One year ago, Hurricane Sandy pummeled the East Coast following a four-day northern trek, creating the deadliest and most destructive hurricane of the 2012 season. Affecting 24 states, the storm’s force shattered communities, destroyed homes and businesses, shut down power for millions, and took over 100 lives.
A week before the strike, Emergency Disaster Services (EDS) crews of The Salvation Army were ramping up response efforts by feeding evacuees and developing search and rescue teams.
“We discovered then that our response needed to be more than the hot dog and a cup of coffee,” says Brenda Beavers, State Director of Human Resources for The Salvation Army’s New Jersey Division.
In the immediate aftermath of the storm, EDS canteens were dispatched to the hardest hit areas up and down the coast. With the help of staff and volunteers, meals, drinks, clothing, blankets and toiletries were distributed to victims and first responders. As part of a long-term recovery effort, the Army provided gift cards and in-kind products such as heaters, food, clothing, toys, diapers, linens, boots, and facemasks.
People had lost their homes, their memories, and things you simply can’t replace.
But one year later, signs of recovery remain as residents along the Coast work to rebuild their lives through service organizations like The Salvation Army.
“The goal of our Disaster Case Management process is to provide support, advocacy and connect residents with as many possible resources available to them without adding additional work and confusion to their already challenging process,” says Brenda Downing, Director of Social Services at The Salvation Army Southern New England.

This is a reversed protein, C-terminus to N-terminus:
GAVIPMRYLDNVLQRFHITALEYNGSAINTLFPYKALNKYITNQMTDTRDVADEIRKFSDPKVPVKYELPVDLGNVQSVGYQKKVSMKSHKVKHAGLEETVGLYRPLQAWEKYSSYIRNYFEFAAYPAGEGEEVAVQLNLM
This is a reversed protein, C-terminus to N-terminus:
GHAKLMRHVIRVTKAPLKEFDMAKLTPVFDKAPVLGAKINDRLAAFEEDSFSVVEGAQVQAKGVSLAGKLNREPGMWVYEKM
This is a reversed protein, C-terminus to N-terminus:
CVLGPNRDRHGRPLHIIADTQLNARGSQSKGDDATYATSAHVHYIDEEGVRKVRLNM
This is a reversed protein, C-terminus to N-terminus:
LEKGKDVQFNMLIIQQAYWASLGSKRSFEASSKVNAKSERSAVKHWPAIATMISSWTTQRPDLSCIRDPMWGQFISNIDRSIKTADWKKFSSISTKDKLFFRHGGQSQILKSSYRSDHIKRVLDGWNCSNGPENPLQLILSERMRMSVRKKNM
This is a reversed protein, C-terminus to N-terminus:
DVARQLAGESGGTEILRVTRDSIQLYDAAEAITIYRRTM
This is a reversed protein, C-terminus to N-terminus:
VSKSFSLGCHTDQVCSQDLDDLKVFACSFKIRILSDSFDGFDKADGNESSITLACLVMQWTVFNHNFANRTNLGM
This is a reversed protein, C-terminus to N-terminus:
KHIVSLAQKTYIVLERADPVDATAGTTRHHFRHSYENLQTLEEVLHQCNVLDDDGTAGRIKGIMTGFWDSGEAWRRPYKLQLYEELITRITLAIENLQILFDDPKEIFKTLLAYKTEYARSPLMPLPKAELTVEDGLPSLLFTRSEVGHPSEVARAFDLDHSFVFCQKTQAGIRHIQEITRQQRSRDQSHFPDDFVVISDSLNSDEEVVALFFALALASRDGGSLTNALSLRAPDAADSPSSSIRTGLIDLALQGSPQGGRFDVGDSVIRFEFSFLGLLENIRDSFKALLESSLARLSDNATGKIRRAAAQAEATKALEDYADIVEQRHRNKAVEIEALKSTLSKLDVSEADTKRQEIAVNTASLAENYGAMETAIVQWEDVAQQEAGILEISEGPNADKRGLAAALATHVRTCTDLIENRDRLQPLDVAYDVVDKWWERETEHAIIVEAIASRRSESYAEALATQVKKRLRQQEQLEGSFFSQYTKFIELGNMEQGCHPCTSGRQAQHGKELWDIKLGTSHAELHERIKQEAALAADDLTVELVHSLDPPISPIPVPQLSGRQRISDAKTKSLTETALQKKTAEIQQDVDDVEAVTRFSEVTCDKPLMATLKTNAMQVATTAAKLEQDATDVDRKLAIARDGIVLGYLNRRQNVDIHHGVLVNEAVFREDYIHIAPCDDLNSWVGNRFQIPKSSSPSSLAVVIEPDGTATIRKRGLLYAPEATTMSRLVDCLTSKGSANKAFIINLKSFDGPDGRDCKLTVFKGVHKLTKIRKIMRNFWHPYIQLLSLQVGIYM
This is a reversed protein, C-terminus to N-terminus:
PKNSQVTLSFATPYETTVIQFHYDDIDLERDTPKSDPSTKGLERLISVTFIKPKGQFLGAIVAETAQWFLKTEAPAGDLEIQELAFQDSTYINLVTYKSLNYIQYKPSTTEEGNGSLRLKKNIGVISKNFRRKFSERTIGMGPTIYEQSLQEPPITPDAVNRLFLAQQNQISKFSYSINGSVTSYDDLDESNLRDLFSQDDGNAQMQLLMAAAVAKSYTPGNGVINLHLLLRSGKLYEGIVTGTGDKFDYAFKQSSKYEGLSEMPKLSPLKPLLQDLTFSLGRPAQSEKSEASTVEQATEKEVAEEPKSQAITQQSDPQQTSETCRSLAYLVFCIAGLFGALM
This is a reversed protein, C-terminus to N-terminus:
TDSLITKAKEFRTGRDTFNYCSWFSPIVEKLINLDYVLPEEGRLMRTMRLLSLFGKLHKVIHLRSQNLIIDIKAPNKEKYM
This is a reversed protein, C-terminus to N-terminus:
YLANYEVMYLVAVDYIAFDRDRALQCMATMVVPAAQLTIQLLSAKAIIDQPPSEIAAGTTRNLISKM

These little helpers served with big smiles and brought joy to survivors in Connecticut.
Restoring normalcy in the lives of survivors is the Army’s primary objective.
With the support of donors and partnering organizations, affected individuals and families are being met with financial assistance, rebuilding and repair costs, and in-depth case management to address unmet needs.
Homeowners like Ellen Levitsky are grateful for the support of The Salvation Army, which helped clean up her storm-ravaged home in Freeport, New York.
“I never thought anyone would come to help,” Levitsky said. “I feel like I should be pinched. I’m so thankful for the help that The Salvation Army has provided, and how quickly.”
Kelly Osbourne assisting recovery efforts on Staten Island, NY.
But perhaps more importantly, survivors are finding comfort in the emotional and spiritual care offered through recovery centers and emotional support groups of The Salvation Army in New York and New Jersey.
“A lot of people have been hurting,” says Bram Applin, Community Relations Director for the New Jersey Division. “They are asking, ‘why did this happen?’ Being able to simply pray with someone, hug someone, to be able to show the love of Christ in the little things – it’s a privilege.”
The Salvation Army is the first to arrive and the last to leave. Americans showed an outpouring of love and support for their East Coast neighbors in need, and their financial contributions are being used to provide ongoing assistance in all communities impacted by this disaster.